There’s no denying Muslims are being vilified, mistreated and maligned in various Western lands, most specifically when it comes to airline journeys. Here are 9 things that Muslims can’t do or have if they want to travel on a plane.
1. Ask for water
In August, 2016, two Muslim women were escorted off an American Airlines flight by armed police after a flight attendant said they made him feel “unsafe”.
One of the women, Niala Mohammad, said that their plane had been grounded for about five hours in Miami and they were not allowed to buy food or drink. After making complaints they were told to get off.
2. Ask your neighbour to switch seats
A Muslim woman was asked to get off a plane at Chicago airport in April without any explanation after she asked her neighbour to switch seats.
The Council on American Islamic Relations (CAIR) has called for an investigation of a possible “bias motive” as the woman was of Somali descent and was wearing a headscarf.
When police asked the flight attendant at the gate if there was any reason why the woman had been taken off the plane, the flight attendant replied “no” and that she did “not feel comfortable” with the passenger.
3. Have a name similar to someone else
Syed Adam Ahmed, a six-year-old boy from Canada, has been repeatedly banned from boarding flights because he is on a “high risk traveller” list.
Despite authorities promising to remove him from the list months earlier, Syed was banned from boarding an Air Canada flight in March.
Although they have had no explanation for why their son is on the list, his family believe it may be because he shares his name with a suspected terrorist.
4. Speak Arabic
A man who moved to the US as an Iraqi refugee was removed from a Southwest Airlines flight in April after making a call to family in Baghdad.
After telling his uncle about the chicken dinner he’d had at an evening with UN secretary general Ban Ki-moon, Khairuldeen Makhzoomi was asked to disembark the plane because his conversation had “alarmed” another passenger who accused him of making “potentially threatening comments”.
5. Look Muslim
A family of five were kicked off a United Airlines plane at a Chicago airport just before take-off in April with staff citing “safety concerns” but not providing a full explanation.
Eaman-Amy Saad Shebley (pictured above), who was with her husband and three children, asked the pilot whether it was a “discriminatory” decision. The pilot replied it was a “flight safety issue” but did not give any further details.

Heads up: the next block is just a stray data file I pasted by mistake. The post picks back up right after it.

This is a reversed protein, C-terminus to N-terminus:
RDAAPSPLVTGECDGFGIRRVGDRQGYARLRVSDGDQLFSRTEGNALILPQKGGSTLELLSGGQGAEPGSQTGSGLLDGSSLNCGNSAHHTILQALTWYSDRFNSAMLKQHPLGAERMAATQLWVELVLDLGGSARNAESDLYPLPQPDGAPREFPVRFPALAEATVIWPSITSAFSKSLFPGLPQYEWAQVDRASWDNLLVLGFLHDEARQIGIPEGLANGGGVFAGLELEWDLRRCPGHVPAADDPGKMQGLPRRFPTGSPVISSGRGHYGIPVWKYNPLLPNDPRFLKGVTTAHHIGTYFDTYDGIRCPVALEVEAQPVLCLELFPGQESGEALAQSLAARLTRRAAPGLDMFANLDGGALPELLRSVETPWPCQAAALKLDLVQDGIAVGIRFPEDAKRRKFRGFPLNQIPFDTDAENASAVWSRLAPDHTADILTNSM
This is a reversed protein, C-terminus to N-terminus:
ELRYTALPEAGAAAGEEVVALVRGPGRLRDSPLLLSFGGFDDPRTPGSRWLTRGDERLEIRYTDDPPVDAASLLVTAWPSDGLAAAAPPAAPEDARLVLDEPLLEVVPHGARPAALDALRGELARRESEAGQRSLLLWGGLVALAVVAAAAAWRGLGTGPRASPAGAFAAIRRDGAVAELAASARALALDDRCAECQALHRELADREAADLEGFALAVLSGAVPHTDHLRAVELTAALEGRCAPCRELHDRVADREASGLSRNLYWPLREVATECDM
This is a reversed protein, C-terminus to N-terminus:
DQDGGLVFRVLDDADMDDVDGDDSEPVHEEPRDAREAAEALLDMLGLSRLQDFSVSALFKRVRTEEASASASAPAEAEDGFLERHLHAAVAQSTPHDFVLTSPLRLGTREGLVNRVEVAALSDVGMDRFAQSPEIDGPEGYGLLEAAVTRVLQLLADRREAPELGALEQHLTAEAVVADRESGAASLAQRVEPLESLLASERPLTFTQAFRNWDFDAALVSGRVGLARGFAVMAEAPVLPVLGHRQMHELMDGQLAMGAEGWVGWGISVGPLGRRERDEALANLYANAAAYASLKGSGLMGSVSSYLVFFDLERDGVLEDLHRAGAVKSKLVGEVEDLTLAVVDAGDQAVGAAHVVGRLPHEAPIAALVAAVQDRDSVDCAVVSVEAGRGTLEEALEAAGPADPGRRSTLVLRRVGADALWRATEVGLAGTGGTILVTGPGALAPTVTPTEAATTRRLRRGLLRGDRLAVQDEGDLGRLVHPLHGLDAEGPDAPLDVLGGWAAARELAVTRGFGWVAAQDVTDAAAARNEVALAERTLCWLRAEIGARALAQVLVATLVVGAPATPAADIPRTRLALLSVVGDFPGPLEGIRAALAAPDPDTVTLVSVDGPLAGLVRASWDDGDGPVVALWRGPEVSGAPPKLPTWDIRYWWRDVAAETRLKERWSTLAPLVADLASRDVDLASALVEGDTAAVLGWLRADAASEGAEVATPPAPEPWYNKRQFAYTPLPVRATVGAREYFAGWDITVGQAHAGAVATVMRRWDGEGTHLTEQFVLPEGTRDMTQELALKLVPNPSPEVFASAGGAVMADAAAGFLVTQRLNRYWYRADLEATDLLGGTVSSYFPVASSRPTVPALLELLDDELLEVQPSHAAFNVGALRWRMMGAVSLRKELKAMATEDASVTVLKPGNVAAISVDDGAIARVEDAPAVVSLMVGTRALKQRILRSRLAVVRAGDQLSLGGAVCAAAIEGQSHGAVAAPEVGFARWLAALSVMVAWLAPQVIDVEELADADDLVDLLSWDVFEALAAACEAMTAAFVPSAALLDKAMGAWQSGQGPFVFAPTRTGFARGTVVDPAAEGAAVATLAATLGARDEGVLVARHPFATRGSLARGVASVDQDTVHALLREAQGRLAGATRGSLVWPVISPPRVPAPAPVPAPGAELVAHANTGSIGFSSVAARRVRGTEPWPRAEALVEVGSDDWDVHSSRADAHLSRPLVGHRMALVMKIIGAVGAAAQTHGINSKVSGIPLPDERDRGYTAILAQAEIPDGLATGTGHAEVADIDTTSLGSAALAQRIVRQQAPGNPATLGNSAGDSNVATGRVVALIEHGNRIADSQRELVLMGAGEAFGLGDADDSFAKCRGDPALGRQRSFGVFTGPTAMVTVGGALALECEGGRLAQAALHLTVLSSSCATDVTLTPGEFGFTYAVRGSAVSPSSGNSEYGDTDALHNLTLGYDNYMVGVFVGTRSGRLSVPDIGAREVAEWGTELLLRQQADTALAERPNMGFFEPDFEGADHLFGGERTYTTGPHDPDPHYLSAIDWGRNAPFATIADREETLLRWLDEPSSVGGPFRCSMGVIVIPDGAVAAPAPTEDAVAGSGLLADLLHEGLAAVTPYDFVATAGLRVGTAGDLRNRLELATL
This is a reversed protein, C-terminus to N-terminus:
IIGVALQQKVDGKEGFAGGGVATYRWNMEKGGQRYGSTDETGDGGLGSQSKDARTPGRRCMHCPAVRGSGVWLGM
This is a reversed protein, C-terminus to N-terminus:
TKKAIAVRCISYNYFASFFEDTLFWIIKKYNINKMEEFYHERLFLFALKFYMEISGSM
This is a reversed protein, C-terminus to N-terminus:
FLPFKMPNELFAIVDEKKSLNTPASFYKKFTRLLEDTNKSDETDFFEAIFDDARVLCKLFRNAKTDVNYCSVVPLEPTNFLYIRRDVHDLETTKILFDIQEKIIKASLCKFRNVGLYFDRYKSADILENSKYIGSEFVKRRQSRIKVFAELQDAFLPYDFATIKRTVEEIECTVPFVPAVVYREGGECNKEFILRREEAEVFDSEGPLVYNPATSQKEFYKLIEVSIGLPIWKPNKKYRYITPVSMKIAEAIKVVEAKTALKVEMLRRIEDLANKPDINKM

6. Have a Muslim name
A Muslim man was removed from an American Airlines flight last month after a flight attendant publicly announced his name, seat number and said she would be “watching” him.
Mohamed Ahmed Radwan had boarded a plane in Charlotte, North Carolina and the flight attendant went to the tannoy and said: “Mohamed Ahmed, Seat 25-A: I will be watching you.”
The employee made no other announcements about any other passenger. Muslims with Mohammed in their names continue to be harassed, even little children.
7. Sweat or saying Allah
A Muslim couple accused Delta Air Lines of Islamophobia for throwing them off a flight from Paris to Cincinnati.
Faisal and Nazia Ali said they were singled out because flight crew had noticed them “sweating” and saying the word “Allah”, which they denied.
8. Read a book
A Muslim NHS worker was detained at a UK airport and questioned under terror laws after a cabin crew member spotted her reading a Syrian culture book on board her honeymoon flight.
Faizah Shaheen, who helps prevent teenage mental health patients from becoming radicalised, was returning from honeymoon in Marmaris, Turkey, when she was stopped by South Yorkshire Police at Doncaster Airport on 25 July.
Police officers questioned her for 15 minutes under Schedule 7 of the Terrorism Act and told her the suspicions related to the the award-wining holiday book she had been reading – Syria Speaks: Art and Culture from the Frontline.
9. Do maths homework
An Ivy League economist was escorted off an American Airlines plane after a fellow passenger incorrectly identified the mathematical equations he was scrawling for Arabic script, and suspected him of terrorism.
Who is to be blamed for all this? Will this stop? How to solve such situations? That’s the questions that come to mind.